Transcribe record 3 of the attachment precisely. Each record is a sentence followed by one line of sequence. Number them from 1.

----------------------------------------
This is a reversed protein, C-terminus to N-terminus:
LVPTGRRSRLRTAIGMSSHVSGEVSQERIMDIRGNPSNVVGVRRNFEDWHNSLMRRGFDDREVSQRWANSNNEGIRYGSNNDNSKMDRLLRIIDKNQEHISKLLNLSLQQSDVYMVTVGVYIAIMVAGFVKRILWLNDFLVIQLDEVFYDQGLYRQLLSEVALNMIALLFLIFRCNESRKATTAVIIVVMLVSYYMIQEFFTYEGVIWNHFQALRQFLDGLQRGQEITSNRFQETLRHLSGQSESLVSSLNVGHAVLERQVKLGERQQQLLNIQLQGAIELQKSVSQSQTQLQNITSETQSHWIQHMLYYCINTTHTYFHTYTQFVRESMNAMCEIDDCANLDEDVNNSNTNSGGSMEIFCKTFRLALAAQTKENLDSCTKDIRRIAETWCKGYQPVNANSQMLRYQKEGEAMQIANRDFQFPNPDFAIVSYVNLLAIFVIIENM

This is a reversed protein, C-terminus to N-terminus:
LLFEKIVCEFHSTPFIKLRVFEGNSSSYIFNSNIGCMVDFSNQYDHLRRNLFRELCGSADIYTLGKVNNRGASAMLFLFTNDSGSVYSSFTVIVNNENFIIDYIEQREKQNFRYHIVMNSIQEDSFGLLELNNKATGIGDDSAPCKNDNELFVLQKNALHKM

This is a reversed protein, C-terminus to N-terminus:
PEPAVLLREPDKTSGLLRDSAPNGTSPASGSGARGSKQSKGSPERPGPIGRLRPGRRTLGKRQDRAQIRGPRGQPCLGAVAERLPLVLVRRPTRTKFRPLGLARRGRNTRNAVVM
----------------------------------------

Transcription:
This is a reversed protein, C-terminus to N-terminus:
PEPAVLLREPDKTSGLLRDSAPNGTSPASGSGARGSKQSKGSPERPGPIGRLRPGRRTLGKRQDRAQIRGPRGQPCLGAVAERLPLVLVRRPTRTKFRPLGLARRGRNTRNAVVM